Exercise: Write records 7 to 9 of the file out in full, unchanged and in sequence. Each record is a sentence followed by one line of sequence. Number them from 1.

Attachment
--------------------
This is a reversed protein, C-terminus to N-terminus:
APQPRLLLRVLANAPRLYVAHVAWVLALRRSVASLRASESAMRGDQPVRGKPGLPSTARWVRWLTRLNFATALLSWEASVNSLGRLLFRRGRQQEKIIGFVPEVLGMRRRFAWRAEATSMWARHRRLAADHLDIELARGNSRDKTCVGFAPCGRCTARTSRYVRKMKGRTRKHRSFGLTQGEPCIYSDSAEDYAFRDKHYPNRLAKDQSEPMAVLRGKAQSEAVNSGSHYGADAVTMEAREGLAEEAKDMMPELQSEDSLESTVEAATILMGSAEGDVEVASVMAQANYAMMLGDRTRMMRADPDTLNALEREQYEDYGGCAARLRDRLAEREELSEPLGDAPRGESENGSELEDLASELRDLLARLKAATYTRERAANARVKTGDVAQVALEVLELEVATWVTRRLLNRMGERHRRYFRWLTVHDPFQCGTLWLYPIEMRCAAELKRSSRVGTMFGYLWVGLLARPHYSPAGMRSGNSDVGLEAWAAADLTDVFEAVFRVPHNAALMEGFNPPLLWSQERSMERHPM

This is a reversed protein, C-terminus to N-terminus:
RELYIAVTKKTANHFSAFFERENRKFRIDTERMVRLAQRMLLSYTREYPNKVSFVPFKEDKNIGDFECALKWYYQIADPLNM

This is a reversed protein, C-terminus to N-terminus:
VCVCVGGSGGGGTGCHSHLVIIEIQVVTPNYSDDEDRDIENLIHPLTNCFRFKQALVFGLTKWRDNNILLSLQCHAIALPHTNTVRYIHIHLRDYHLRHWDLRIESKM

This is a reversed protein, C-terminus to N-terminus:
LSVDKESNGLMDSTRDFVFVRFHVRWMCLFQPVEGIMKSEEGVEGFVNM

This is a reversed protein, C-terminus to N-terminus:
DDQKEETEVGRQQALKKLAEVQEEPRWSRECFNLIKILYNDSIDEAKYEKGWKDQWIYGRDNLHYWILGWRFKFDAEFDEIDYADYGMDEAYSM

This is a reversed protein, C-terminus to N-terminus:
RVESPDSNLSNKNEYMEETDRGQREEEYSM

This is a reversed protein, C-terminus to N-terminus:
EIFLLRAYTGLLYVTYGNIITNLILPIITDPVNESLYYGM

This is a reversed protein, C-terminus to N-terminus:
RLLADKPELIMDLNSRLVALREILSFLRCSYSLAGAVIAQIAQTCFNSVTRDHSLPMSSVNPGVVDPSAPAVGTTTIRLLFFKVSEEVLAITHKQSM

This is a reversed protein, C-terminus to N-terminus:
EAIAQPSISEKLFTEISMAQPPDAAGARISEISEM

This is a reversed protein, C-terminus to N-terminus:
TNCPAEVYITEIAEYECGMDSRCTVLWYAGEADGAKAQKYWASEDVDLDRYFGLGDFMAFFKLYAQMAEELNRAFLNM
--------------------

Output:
This is a reversed protein, C-terminus to N-terminus:
EIFLLRAYTGLLYVTYGNIITNLILPIITDPVNESLYYGM

This is a reversed protein, C-terminus to N-terminus:
RLLADKPELIMDLNSRLVALREILSFLRCSYSLAGAVIAQIAQTCFNSVTRDHSLPMSSVNPGVVDPSAPAVGTTTIRLLFFKVSEEVLAITHKQSM

This is a reversed protein, C-terminus to N-terminus:
EAIAQPSISEKLFTEISMAQPPDAAGARISEISEM